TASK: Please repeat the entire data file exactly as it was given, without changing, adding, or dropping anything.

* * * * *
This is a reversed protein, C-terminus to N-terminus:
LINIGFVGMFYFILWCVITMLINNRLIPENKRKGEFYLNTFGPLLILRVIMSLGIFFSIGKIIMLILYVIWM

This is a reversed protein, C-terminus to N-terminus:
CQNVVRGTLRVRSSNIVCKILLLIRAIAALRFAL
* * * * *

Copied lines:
This is a reversed protein, C-terminus to N-terminus:
LINIGFVGMFYFILWCVITMLINNRLIPENKRKGEFYLNTFGPLLILRVIMSLGIFFSIGKIIMLILYVIWM

This is a reversed protein, C-terminus to N-terminus:
CQNVVRGTLRVRSSNIVCKILLLIRAIAALRFAL